In recent times it seems as if a week doesn’t pass without a news story going viral highlighting the extravagant new features of a modern successful office. A global trend epitomised by Google’s campus’, the addition of wacky amenities has spread across multiple sectors, but is it an effective strategy?
Apparently not, according to a recent survey by removals firm Kiwi Movers, which highlights a growing trend in companies ditching their ping pong tables and ball pits, and focusing on other ways of providing positive effects in the workplace.
We’ve all read the stories, and then wished our offices weren’t so boring. In January it was Money.co.uk with their castle office complete with Star Wars cinema and ice cave, and whenever Google open a new campus, we know about it. Increasingly offices have attempted to introduce similar perks and amenities.
“The business casual tech startup office aesthetic is fast becoming a corporate interior design cliché,” said writer Kristin Hohenadal in Slate last year, continuing “...innovative companies need to offer something more than sterile, old-school office environments to attract creative talent. But these days, every company wants to think of itself as a unique, innovative, creative, tech driven enterprise.” This attitude has led to a frenzy of purchasing of quirky office furniture & amenities, but it isn’t that easy.
Kiwi Mover’s, a removal’s firm based in London & the South East, recently revealed that more and more offices are putting their newly acquired foosball, arcade games and ping pong tables into storage, removing them from working environments. To understand why, they completed a survey of office workers, and the results revealed that many employees found no value whatsoever in the ‘fun’ perks provided.
Their survey, published last month, found that 86% of those surveyed saw no value whatsoever in having ‘fun’ office features, whilst 25% actually found them annoying. Only 14% valued having the option of recreational activities at work.
These stark statistics show that there is a lack of thought going into creating a better working environment for employees. Office managers are increasingly being told that worker health, wellbeing and happiness is of increasing importance, but without proper research and planning, the wrong decisions are being made, causing not only financial losses, but losses in productivity. As highlighted in a previous blog, before choosing office amenities you need to do your research and understand your company culture, sentiments echoed by Occupational Health Expert Sir Cary Cooper CBE, a professor of organisational psychology & health at the ALLIANCE Manchester Business School, University of Manchester.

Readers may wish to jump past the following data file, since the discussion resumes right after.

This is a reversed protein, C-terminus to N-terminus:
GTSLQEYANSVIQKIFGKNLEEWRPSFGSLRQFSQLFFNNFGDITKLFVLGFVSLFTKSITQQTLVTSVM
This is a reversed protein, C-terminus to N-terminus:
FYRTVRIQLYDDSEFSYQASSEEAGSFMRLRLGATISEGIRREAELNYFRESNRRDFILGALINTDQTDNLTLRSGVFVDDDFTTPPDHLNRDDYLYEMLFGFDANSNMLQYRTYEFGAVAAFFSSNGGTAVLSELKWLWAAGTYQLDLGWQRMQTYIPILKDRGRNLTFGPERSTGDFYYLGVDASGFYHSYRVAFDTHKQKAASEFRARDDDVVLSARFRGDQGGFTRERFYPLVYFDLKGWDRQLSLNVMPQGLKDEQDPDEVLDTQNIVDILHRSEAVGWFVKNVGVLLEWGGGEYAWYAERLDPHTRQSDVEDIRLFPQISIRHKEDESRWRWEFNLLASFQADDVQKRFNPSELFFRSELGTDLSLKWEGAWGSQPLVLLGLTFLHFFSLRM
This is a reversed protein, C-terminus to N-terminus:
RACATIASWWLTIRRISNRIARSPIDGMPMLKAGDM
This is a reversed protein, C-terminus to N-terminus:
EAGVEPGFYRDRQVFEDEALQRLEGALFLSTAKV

“Businesses often confuse perks with culture. Providing recreational spaces and a fun environment are not the same as establishing a positive culture that makes employees happy, improves retention rates and increases output. There’s a growing trend for businesses to promote their superficial perks, such as welcome packs, free breakfast and ‘fun’ office spaces as if it’s a sign of a positive culture, but it really isn’t… Anyone can order a few hammocks and beanbags from Amazon, but it takes years of hard work, research and commitment to values to establish a meaningful workplace culture.”
Is this really the end of the fun office then?
I don’t think so. There is a perk for every office, and for some, quirky, fun amenities really do help to keep staff innovative, productive and loyal. Microsoft originally installed ping pong tables in the 1990s as a method of creating a competitive environment amongst employees, getting their creative juices flowing, and everything we are seeing today is an extension of that.
The challenge for office managers is to find appropriate and company culture aligned ways of keeping staff healthy, happy, and productive. Instead of simply ordering an arcade machine, find out what meaningful ways you can improve a workers time whilst in the office. This might be through introducing more interesting and inspirational decor, adapting areas for more variety in working environments, upgrading furniture to be more beneficial, or providing free coffee. Whichever way you do it, do your research first, of you too might be sending furniture into storage.
Richard Ferris on 07-Mar-2017 08:45:00